Hello, readers! I hope today is treating you well.
The Austen Playbook (London Celebrities #4) by Lucy Parker
April 22, 2019 from Carina Press
Freddy Carlton knows she should be focusing on her lines for The Austen Playbook, a live-action TV event where viewers choose the outcome of each scene, but her concentration’s been blown. The palatial estate housing the endeavor is now run by the rude (brilliant) critic who’s consistently slammed her performances of late. James “Griff” Ford-Griffin has a penchant for sarcasm, a majestic nose and all the sensitivity of a sledgehammer.
She can’t take her eyes off him.
Griff can hardly focus with a contagious joy fairy flitting about near him, especially when Freddy looks at him like that. His only concern right now should be on shutting down his younger brother’s well-intentioned (disastrous) schemes—or at the very least on the production (not this one) that might save his family home from the banks.
Instead all he can think of is soft skin and vibrant curls.
As he’s reluctantly dragged into her quest to rediscover her passion for the stage and Freddy is drawn into his research on a legendary theater star, the adage about appearances being deceiving proves abundantly true. It’s the unlikely start of something enormous…but a single revelation about the past could derail it all.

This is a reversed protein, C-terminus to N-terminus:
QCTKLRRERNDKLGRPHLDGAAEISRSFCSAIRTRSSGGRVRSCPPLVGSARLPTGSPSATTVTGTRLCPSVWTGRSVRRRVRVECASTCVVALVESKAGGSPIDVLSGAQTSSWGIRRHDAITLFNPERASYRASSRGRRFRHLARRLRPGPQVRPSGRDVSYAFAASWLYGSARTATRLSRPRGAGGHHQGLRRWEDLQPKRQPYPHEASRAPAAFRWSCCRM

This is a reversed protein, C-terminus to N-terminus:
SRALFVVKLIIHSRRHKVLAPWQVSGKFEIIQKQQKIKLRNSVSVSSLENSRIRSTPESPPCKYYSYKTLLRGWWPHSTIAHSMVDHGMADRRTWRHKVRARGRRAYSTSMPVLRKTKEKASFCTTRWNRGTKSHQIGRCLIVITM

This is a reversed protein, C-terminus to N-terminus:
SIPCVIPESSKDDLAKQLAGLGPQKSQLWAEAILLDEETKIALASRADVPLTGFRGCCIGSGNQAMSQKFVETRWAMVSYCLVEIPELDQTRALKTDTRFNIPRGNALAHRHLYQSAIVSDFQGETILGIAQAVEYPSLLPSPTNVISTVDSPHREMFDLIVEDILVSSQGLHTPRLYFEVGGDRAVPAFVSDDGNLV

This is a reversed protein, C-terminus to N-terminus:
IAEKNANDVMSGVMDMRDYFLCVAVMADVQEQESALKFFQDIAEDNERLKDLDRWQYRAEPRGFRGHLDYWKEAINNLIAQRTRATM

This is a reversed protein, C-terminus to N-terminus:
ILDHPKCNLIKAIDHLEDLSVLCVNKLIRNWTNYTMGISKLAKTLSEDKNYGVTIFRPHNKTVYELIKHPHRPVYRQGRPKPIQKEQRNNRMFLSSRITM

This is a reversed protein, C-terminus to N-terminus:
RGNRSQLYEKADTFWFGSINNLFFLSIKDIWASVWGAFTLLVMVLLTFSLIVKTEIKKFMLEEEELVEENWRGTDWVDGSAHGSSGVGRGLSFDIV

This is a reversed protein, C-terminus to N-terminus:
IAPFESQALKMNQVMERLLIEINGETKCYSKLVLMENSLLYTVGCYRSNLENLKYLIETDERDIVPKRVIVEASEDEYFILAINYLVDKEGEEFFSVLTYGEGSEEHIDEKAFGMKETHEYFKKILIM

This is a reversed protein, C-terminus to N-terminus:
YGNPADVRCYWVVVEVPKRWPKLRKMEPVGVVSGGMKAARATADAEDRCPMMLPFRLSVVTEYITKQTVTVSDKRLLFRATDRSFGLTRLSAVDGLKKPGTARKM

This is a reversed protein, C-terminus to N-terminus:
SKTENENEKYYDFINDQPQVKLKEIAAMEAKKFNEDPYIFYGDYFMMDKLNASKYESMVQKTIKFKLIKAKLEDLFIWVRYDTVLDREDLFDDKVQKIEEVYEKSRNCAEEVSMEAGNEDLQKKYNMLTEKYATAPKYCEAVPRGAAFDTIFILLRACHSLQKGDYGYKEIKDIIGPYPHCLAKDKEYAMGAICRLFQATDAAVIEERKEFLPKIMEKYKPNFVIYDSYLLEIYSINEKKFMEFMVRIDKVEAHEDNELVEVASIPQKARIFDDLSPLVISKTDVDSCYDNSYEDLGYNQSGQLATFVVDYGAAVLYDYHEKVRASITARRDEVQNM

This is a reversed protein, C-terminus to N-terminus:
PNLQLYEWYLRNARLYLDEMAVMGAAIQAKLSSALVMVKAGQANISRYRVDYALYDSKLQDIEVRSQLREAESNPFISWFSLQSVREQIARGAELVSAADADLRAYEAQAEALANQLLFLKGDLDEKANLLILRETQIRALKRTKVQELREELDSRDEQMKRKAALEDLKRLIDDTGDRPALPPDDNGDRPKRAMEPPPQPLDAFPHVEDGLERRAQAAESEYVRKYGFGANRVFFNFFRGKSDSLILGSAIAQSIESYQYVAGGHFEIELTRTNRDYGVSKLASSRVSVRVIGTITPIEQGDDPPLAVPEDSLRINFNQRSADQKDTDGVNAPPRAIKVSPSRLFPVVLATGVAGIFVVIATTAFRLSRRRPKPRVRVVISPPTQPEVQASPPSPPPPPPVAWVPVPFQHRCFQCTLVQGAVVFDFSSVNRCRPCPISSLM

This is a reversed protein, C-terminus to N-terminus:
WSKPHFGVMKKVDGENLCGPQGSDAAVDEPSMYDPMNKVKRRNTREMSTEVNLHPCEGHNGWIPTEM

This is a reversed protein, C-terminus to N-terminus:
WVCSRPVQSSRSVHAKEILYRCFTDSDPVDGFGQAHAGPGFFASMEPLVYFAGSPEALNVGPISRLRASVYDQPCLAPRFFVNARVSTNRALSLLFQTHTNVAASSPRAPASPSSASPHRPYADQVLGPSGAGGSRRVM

The audiobook. The voice actor Billie Fulford-Brown does a great job of performing the characters’ voices.
It’s entertaining and fast-paced. So much happens. Much like in the Austen-inspired play the heroine Freddy and the other actors perform in the book, there are twists and turns and action. Much more in the way of action than I expected.
The complex relationships among family members. Please see above about twists and turns.
Freddy! The heroine is determined and relentless, even when crap hits the fan and/or things get rough for her.
Grumpy hero is grumpy. Freddy refers to the hero Griff as Lucius Malfoy in the beginning of the book, which I found charming. Griff reminds me of Mr. Darcy from Pride and Prejudice. Of course, there’s a gentle, loyal, and loving man beneath all that grump.
Initially, I wanted to skip this part because I couldn’t think of anything I didn’t like about The Austen Playbook.
Maybe the lack of direct conflict between Griff and Freddy in the latter half of the story is one thing I can nitpick. The quick resolution of the scruples each of them have about being together and the quickness of their getting past each other’s mistakes; however, line up with their characters. Especially after each of them undergoes their own growth.
Seeing as how I re-listened to the last three chapters and epilogue of the audiobook right after finishing, I think it would be remiss of me to give this anything but 5 stars. (I rarely reread.) Also, my initial rating on Goodreads was 4 stars, and, upon reflection, I realized 4 didn’t cover how much I like–nay, love–this book.
Highly recommended. And if you like to listen to audiobooks, definitely check it out. I found the copy I listened to on Hoopla.
Have you read The Austen Playbook? What did you think?